This 16′ tall reinforced concrete sculpture designed for the entrance of Missouri State University’s Temple Hall was constructed and poured on site by artist Jerry Hatch with student help — in what Hatch calls a “technical experiment:”
The technical bits that interested me were the forms possible using only the hot-wire, the ability to enlarge the molds easily from smaller scale versions and learning to use concrete, a cheap and reasonably durable media, combined with other materials like copper and bronze.
The mold for the sculpture was designed to be filled from the top by a concrete delivery truck. Using a hot wire, Hatch carved the columns and fossil imagery into styrofoam sheets. An armature was designed by the campus architect/engineer to insure safety and welded to an underground foundation. The styrofoam mold was assembled around the armature and reinforced on the outside with plywood and 2×4’s.
“When the concrete truck arrived it was decided not to risk damaging the lawn so a student and I had to offload all the concrete into 5 gallon buckets, load those onto a cherry-picker and pour them in ourselves, one at a time. It had to be done fast as the concrete was setting and had to be vibrated into place. Turned into an endurance thing. We barely made it.”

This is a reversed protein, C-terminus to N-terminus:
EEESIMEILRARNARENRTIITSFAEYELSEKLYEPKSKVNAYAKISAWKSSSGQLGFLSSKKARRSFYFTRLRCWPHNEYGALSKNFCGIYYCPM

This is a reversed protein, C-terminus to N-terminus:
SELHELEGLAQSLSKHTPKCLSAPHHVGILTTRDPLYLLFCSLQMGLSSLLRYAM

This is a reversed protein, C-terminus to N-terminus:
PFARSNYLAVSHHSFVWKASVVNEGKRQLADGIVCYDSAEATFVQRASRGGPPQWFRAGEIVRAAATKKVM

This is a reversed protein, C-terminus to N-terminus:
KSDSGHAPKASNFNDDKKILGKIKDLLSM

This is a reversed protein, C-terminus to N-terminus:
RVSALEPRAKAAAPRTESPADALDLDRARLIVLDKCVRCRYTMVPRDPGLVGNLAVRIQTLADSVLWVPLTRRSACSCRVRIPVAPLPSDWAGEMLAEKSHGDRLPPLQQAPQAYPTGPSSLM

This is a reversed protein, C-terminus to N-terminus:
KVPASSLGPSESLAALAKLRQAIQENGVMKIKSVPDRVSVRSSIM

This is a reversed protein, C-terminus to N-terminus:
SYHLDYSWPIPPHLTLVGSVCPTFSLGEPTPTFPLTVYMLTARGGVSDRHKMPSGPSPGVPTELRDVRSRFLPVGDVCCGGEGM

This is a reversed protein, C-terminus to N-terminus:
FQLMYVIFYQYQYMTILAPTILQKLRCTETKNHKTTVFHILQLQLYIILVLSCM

Copper pipe was tied into the mold so it, and the wire ties, were left exposed. Black pigment was added to the concrete mix to adjust the color. The column imagery alludes to the name of the adjacent building, and the carved details refer to local fossil forms and the science departments housed inside Temple Hall.
The installation of the sculpture was timed with the artist’s solo show at the Springfield Art Museum. Jerry Hatch is currently a professor in the Fine Art Department of Missouri State University. His work has been shown at art galleries and universities throughout the region, is part of collections including the Sheldon Memorial Gallery, the Springfield Art Museum, and the University of Tennessee.